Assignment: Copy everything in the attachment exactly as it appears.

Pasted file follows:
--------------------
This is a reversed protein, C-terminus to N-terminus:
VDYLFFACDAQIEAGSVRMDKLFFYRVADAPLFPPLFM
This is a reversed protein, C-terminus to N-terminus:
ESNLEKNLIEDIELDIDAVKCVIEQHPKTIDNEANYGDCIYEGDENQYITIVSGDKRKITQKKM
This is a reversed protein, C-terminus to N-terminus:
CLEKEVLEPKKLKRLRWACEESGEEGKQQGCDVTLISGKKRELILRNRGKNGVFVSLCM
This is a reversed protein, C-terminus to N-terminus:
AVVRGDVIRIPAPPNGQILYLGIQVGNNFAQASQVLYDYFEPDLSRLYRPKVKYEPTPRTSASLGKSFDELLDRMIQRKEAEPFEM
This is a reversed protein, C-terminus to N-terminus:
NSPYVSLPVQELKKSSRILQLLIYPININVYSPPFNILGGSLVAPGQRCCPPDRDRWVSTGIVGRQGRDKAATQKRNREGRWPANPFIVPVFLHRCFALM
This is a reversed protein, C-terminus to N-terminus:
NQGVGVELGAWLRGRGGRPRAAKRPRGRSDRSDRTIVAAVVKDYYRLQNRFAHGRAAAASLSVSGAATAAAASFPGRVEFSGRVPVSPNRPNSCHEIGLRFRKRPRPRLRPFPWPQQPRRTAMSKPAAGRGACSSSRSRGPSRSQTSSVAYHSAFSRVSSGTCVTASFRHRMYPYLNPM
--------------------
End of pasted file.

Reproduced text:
This is a reversed protein, C-terminus to N-terminus:
VDYLFFACDAQIEAGSVRMDKLFFYRVADAPLFPPLFM
This is a reversed protein, C-terminus to N-terminus:
ESNLEKNLIEDIELDIDAVKCVIEQHPKTIDNEANYGDCIYEGDENQYITIVSGDKRKITQKKM
This is a reversed protein, C-terminus to N-terminus:
CLEKEVLEPKKLKRLRWACEESGEEGKQQGCDVTLISGKKRELILRNRGKNGVFVSLCM
This is a reversed protein, C-terminus to N-terminus:
AVVRGDVIRIPAPPNGQILYLGIQVGNNFAQASQVLYDYFEPDLSRLYRPKVKYEPTPRTSASLGKSFDELLDRMIQRKEAEPFEM
This is a reversed protein, C-terminus to N-terminus:
NSPYVSLPVQELKKSSRILQLLIYPININVYSPPFNILGGSLVAPGQRCCPPDRDRWVSTGIVGRQGRDKAATQKRNREGRWPANPFIVPVFLHRCFALM
This is a reversed protein, C-terminus to N-terminus:
NQGVGVELGAWLRGRGGRPRAAKRPRGRSDRSDRTIVAAVVKDYYRLQNRFAHGRAAAASLSVSGAATAAAASFPGRVEFSGRVPVSPNRPNSCHEIGLRFRKRPRPRLRPFPWPQQPRRTAMSKPAAGRGACSSSRSRGPSRSQTSSVAYHSAFSRVSSGTCVTASFRHRMYPYLNPM